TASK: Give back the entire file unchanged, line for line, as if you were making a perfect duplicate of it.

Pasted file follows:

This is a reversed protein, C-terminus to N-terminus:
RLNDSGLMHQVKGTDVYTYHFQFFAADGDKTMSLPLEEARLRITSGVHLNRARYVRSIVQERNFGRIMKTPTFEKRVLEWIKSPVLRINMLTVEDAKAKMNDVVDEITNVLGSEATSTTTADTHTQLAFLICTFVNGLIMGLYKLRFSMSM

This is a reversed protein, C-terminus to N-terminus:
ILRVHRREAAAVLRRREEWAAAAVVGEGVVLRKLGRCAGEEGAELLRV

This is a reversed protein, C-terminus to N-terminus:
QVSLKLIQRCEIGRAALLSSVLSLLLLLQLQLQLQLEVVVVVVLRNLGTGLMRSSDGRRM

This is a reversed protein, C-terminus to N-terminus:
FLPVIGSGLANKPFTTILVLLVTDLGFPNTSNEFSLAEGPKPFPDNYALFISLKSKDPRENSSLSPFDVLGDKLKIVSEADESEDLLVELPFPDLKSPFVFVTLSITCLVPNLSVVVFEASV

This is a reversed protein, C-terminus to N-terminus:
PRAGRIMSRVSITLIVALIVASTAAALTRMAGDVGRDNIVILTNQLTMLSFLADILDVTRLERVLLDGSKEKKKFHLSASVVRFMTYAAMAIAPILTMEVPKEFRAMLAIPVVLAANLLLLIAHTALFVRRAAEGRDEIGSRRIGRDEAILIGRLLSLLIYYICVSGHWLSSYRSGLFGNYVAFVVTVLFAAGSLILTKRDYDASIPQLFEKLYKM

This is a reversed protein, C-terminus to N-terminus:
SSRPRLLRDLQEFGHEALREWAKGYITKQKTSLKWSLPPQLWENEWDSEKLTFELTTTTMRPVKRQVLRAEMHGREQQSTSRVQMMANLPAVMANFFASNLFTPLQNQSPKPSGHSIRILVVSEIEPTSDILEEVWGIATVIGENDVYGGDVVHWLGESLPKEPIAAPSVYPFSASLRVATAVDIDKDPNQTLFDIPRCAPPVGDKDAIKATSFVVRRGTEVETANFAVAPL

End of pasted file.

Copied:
This is a reversed protein, C-terminus to N-terminus:
RLNDSGLMHQVKGTDVYTYHFQFFAADGDKTMSLPLEEARLRITSGVHLNRARYVRSIVQERNFGRIMKTPTFEKRVLEWIKSPVLRINMLTVEDAKAKMNDVVDEITNVLGSEATSTTTADTHTQLAFLICTFVNGLIMGLYKLRFSMSM

This is a reversed protein, C-terminus to N-terminus:
ILRVHRREAAAVLRRREEWAAAAVVGEGVVLRKLGRCAGEEGAELLRV

This is a reversed protein, C-terminus to N-terminus:
QVSLKLIQRCEIGRAALLSSVLSLLLLLQLQLQLQLEVVVVVVLRNLGTGLMRSSDGRRM

This is a reversed protein, C-terminus to N-terminus:
FLPVIGSGLANKPFTTILVLLVTDLGFPNTSNEFSLAEGPKPFPDNYALFISLKSKDPRENSSLSPFDVLGDKLKIVSEADESEDLLVELPFPDLKSPFVFVTLSITCLVPNLSVVVFEASV

This is a reversed protein, C-terminus to N-terminus:
PRAGRIMSRVSITLIVALIVASTAAALTRMAGDVGRDNIVILTNQLTMLSFLADILDVTRLERVLLDGSKEKKKFHLSASVVRFMTYAAMAIAPILTMEVPKEFRAMLAIPVVLAANLLLLIAHTALFVRRAAEGRDEIGSRRIGRDEAILIGRLLSLLIYYICVSGHWLSSYRSGLFGNYVAFVVTVLFAAGSLILTKRDYDASIPQLFEKLYKM

This is a reversed protein, C-terminus to N-terminus:
SSRPRLLRDLQEFGHEALREWAKGYITKQKTSLKWSLPPQLWENEWDSEKLTFELTTTTMRPVKRQVLRAEMHGREQQSTSRVQMMANLPAVMANFFASNLFTPLQNQSPKPSGHSIRILVVSEIEPTSDILEEVWGIATVIGENDVYGGDVVHWLGESLPKEPIAAPSVYPFSASLRVATAVDIDKDPNQTLFDIPRCAPPVGDKDAIKATSFVVRRGTEVETANFAVAPL